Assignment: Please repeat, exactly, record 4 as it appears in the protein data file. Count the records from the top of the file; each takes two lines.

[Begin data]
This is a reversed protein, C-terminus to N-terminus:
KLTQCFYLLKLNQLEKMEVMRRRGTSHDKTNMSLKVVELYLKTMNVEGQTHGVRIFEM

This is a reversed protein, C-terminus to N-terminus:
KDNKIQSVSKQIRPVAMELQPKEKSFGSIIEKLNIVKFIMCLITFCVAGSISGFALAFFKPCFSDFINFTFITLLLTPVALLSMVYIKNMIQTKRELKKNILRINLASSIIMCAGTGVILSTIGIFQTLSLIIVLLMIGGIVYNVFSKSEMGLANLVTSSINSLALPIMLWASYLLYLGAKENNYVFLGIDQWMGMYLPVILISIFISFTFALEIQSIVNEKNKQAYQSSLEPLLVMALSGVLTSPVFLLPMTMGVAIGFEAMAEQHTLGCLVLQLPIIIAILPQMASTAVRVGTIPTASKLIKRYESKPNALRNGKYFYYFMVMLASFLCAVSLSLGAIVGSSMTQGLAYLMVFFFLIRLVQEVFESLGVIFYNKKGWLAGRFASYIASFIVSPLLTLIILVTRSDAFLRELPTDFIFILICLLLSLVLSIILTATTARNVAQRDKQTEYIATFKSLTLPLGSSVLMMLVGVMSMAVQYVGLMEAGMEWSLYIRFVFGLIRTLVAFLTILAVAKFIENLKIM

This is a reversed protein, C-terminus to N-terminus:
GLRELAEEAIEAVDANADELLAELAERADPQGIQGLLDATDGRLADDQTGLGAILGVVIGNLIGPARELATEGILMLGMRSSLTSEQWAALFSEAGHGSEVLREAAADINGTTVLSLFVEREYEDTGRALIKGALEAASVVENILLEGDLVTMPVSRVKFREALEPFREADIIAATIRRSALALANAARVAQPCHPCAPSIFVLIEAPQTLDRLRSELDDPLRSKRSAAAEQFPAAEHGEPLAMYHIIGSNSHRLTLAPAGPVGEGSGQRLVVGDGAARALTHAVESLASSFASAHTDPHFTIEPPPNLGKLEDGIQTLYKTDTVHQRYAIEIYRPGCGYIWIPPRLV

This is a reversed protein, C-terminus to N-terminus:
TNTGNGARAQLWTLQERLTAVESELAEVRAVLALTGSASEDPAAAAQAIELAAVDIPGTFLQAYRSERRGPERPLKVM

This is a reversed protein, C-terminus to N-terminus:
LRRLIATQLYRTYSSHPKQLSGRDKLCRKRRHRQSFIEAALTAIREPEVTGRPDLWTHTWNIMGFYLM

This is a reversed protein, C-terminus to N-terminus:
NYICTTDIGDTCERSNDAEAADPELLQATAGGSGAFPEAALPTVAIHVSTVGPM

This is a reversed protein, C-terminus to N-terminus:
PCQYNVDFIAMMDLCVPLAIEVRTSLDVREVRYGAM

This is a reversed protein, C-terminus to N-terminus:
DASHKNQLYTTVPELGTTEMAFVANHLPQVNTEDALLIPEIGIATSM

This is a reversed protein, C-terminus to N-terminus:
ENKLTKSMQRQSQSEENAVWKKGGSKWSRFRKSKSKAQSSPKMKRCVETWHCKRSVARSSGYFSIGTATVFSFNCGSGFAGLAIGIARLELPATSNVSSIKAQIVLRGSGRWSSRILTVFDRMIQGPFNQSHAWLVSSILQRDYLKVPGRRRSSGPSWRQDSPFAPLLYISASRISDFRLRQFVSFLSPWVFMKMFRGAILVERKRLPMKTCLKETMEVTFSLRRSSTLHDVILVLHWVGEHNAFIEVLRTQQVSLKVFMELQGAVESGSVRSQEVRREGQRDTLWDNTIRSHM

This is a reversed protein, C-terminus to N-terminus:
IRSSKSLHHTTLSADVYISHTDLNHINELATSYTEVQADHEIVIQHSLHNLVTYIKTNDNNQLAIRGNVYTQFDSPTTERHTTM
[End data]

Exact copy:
This is a reversed protein, C-terminus to N-terminus:
TNTGNGARAQLWTLQERLTAVESELAEVRAVLALTGSASEDPAAAAQAIELAAVDIPGTFLQAYRSERRGPERPLKVM